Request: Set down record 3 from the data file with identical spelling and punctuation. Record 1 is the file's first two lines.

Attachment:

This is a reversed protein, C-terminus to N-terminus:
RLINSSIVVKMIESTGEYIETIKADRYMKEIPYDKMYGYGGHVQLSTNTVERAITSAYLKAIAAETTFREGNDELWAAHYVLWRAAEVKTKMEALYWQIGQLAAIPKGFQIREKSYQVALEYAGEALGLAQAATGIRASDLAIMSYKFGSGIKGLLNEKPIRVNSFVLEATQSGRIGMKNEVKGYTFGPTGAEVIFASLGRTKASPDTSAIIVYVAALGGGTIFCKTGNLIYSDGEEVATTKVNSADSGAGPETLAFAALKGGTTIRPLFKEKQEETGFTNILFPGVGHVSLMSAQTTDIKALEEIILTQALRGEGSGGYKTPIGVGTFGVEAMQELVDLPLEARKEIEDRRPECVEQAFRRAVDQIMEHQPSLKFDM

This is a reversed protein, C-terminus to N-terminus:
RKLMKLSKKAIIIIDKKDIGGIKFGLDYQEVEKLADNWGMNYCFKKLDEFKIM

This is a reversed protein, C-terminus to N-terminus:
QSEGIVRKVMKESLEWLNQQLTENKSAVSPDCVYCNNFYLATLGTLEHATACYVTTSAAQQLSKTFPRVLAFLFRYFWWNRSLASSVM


This is a reversed protein, C-terminus to N-terminus:
QSEGIVRKVMKESLEWLNQQLTENKSAVSPDCVYCNNFYLATLGTLEHATACYVTTSAAQQLSKTFPRVLAFLFRYFWWNRSLASSVM